Norton Commando Interpol 2


Make Model

Norton Commando Interpol 2


1984 - 1989


Air cooled. twin chamber. rotary


588 cc / 35.9 cu in
Compression Ratio 8.8:1




5 Speed 

Final Drive


Front Suspension

ě38 mm Telescopic forks

Front Wheel Travel

130 mm / 5.1 in

Rear Suspension

Twin Girling gas units, 3-way adjustable for preload.

Front Brakes

2 x ě265 mm discs

Rear Brakes

Single ě265 mm disc

Front Tyre


Rear Tyre



235 kg / 518 lbs

Fuel Capacity 

23 L / 6.1 US gal

The Interpol 2 is a Norton motorcycle produced from 1984 to 1989. It has an air-cooled twin rotor 588 cc (35.9 cu in) Wankel engine.

Its model name refers to the Norton Interpol, a 1970s police version of the Norton Commando. However, the Interpol was a piston-engined model and is mechanically unrelated to the Interpol 2.
Towards the end of the production run one machine was built for development purposes with a new water-cooled version of Norton's twin-rotor Wankel engine. This machine was designated Interpol 2A. When production of the Interpol 2 ceased it was succeeded by the P52 version of the Norton Commander.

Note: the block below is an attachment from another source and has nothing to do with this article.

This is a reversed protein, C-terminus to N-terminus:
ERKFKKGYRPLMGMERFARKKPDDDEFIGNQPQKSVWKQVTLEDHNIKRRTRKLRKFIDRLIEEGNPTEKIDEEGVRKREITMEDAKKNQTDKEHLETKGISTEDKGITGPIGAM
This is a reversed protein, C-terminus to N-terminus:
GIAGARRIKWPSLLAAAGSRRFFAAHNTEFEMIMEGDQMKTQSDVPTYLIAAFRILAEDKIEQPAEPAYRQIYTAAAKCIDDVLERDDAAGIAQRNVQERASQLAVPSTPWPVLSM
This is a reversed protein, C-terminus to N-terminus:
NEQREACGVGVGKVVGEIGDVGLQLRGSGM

Norton did not sell the Interpol 2 to the general public. Sales were restricted to fleet customers: civilian police forces, military police forces (particularly the Royal Air Force Police), and the RAC.

To get back into the Police and military market, Norton recruited Neale Shilton, Triumphs Police sales manager, who developed a Police bike against the often considerable resistance and envy of other members of the Norton management- I recommend reading Shiltons book "A Million Miles ago".

The minimum outlay for tooling meant that the fairing was bought in from Avon Fairings. Police safety regulations demanded the petrol tanks had to be made from metal, not glass fibre; as all Norton Commando tanks at the time were made from glass fibre, Shilton used up steel pressings for slimline featherbed petrol tanks, equipping them with a bottom that fitted the Commando frame. The speedo had to be accurate, so a "non-pair" of Chronometric speedo and magnetic rev counter were used. Some petrol tanks had a boxed-in section on top for the radio equipment of the day; most were fitted with the (terrible) "fits all but nothing rightly" Craven carriers and panniers, employing 16 half clamps, 30 distance pieces, 6 stays, and general shoddyness as a main design feature.